Madrid: People who are doing well financially and socially have better health than others. Higher education and a good job also protect against chronic diseases. These are some of the conclusions drawn by Kristina Karlsdotter, economist at the University of Granada, Spain supervised by Jose Jesús Martin Martin and Maria del Puerto Lopez del Amo González, both professors.

The study also reveals the potential long-term effects that socio-economic inequalities have on the health of the population at a regional level, and the relevance of family when it comes to assess how social inequalities affect a population's health, according to a Granada statement.

Researchers used data from two surveys conducted in Spain: the 2007 Survey on Living Conditions and the 2001 Longitudinal Database of the Andalusian Population, conducted by the Institute of Statistics and Cartography of Andalusia and the Spanish National Research Council.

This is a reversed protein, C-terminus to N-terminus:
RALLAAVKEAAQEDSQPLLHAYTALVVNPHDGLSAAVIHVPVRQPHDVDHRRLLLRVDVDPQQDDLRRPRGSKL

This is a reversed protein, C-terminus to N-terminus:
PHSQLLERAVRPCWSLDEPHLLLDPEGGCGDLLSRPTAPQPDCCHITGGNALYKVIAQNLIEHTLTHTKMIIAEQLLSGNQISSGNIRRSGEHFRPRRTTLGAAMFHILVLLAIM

Researchers have found that the individual income of a person "is positively associated with a good health status". Additionally, education level is statistically associated with health status: the higher the education level, the better the health of the individual, according to several health variables.

The study reveals the influence of family environment on an individual's health status. Thus, over 30 percent of variations in an individual's health status are caused by their family environment. Social relationships are another protective factor against disease, but only in women.